Here’s an example from our own client base. One of our clients is a technology company that also happens to run a venture capital fund. VC funding isn’t widely available to people and companies who use their technology — it’s managed separately.

Content about the venture fund drove a ton of traffic to their website. But the client was scratching its collective head about why it wasn’t converting these visitors to customers. We recommended removing this content and instead developing rich content about its actual solutions, and about the issues and challenges its audiences were focused on day-to-day. While overall traffic dropped, the time spent on pages and the number of conversions dramatically increased, suggesting we were finally driving true prospective customers to the site.

Relevance requires you to get inside your customers’ heads. Speak their language, and think about things the way they do. You might spend months getting your marketing messages just right. But if you can’t deliver those messages in a context that makes your audiences care, they’ll fall flat.

How to create relevant content

  • Get to know your audiences. No, I mean, really get to know them. Don’t make assumptions. You can invest money in focus groups or market research. Or you can just talk to them. Go on sales calls. Listen in on customer care calls. Grab someone at a trade show and have a cup of coffee with her. The more you hear from customers, the more you can walk in their shoes when developing your content.
  • Understand how to interpret your data. Set up your website analytics to understand where visitors are coming from, what they’re looking for and what they’re doing once they get there. You may be missing opportunities to further engage them by providing related content that gives them a reason to spend more time on your site — or even fill out a lead form.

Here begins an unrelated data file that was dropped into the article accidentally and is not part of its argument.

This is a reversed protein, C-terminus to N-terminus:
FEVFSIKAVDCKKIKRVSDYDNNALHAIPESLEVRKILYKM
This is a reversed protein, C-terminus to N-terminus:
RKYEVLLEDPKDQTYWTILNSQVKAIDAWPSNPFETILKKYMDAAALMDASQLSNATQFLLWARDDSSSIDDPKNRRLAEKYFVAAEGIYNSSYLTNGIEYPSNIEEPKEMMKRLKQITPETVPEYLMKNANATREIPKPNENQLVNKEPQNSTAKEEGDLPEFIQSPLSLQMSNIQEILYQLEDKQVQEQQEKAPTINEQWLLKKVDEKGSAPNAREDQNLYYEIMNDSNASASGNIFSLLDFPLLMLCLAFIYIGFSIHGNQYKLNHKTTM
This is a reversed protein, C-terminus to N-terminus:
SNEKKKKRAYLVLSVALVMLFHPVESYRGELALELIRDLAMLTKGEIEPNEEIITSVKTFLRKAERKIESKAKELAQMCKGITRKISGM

• Put things in context with how they think. Use terms they use to describe concepts. No matter how hard your product managers fight it. And think about what questions they might have, how they’re looking for information to solve their problems, and what’s likely to get them excited or intrigued. Don’t assume they’re setting out to find your company and your product. Assume they’re window-shopping for how to fix something that’s bugging them. Be the one who offers up the interesting perspective on how to solve it.
  • Be as unique as you can. Now that everybody’s a content marketer, back-to-basics topics are typically pretty much covered by all your competitors and then some. Think about how you can put a fresh spin on a tired old topic. And offer something new: some insight from your own experience, a video conversation with a customer about how he solved a similar problem, a teaching moment based on something happening in the news. Fresh and unique content that’s relevant is the most likely to get linked to and shared — and shareable content wins big with the search engines.
  • Segment and personalize as much as you can. A lot of marketers, especially those with limited resources and budgets (and let’s face it, isn’t that most of us?), wince at the word “personalize” — because personalization requires a lot of work. It doesn’t have to be perfect, but taking the time to segment your lists and deliver the most relevant content to each of your audiences will bring you more engagement over time.